Premark International, Inc.
Premark International, Inc.
1717 Deerfield Road
Deerfield, Illinois 60015
Fax: (708) 405-6013
Sales: $2.59 billion
Stock Exchanges: New York Pacific London
Premark International is divided into three groups. The consumer and decorative products group produces Wilsonart laminates for building and furniture construction, West Bend small appliances, and Precor physical fitness equipment. The food-equipment group produces commercial food mixers, weighing and wrapping equipment, ovens, and refrigeration units. Premark’s third division, Tupperware, manufactures high-quality plastic food and serving containers, educational toys, and home products.
Premark International was formed in 1986, with the breakup of the six-year-old Dart & Kraft merger. Originally a food concern, Kraft returned almost completely to food. The Dart side of the merger, consisting of the Tupperware, Ralph Wilson Plastics, and West Bend operations, became Premark. Hobart, which was acquired by Dart & Kraft, became part of Premark. Kraft felt its earnings were held back by these companies, whose combined 1985 sales of $1.8 billion lagged behind Kraft’s sales of $7.06 billion.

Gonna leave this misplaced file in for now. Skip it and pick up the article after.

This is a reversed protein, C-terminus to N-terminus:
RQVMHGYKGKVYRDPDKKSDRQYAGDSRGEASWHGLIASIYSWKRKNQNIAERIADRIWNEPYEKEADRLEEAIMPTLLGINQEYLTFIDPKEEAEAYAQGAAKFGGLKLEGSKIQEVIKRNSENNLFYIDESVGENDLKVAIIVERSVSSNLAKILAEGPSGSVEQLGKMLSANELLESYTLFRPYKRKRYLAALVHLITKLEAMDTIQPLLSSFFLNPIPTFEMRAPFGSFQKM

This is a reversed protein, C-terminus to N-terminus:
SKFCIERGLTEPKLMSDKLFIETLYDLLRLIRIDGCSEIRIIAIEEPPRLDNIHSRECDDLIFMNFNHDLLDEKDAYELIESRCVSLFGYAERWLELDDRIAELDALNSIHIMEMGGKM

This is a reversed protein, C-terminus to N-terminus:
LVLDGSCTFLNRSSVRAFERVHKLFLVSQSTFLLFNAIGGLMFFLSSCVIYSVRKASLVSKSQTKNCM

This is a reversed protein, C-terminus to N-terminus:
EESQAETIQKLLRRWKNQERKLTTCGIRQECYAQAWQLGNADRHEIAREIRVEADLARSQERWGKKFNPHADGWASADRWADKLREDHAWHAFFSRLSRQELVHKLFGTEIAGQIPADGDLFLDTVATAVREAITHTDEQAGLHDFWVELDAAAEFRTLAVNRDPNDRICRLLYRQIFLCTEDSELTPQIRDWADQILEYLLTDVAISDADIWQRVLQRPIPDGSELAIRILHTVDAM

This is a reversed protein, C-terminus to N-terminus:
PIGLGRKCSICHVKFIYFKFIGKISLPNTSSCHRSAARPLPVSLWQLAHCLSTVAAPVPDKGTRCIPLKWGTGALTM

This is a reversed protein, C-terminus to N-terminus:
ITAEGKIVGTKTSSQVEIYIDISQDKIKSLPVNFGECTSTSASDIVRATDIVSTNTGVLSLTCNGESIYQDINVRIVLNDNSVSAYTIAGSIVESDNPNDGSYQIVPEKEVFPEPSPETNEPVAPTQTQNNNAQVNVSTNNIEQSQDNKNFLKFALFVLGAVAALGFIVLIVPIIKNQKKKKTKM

Premark opened its doors on October 31, 1986. Its first year was rough, ending with a $98.3 million loss, partly due to a $46 million charge for plant consolidations and inventory adjustments. Tupperware wrote off $98 million in assets at two plants. Tupperware’s foreign operations provided 60% of the division’s revenue. Restructuring of overseas plants plus taxes on their earnings cost $17.1 million. The plant writedowns plus the taxes added up to a $57.9 million loss for Tupperware.
Before the changing lifestyles of the 1980s started Tupperware’s slide, the line of plastic storage containers enjoyed a secure market niche. Created in 1942 by New Hampshire inventor Earl Tupper, the containers found fervent champions in the company’s first distributors, who sold them at home parties. This direct sales method had advantages over the attempts Tupper made to sell his wares to retail outlets—it eliminated competition, produced a relaxed shopping mood, and allowed for demonstration of the airtight seal that was added in 1947. By 1949 Tupper had distributors in Miami and the Northeast, with weekly sales between $1,000 and $1,500. Noting the success of the home party sales method, Tupper stopped selling his food savers through stores in 1951 and founded Tupperware Home Parties.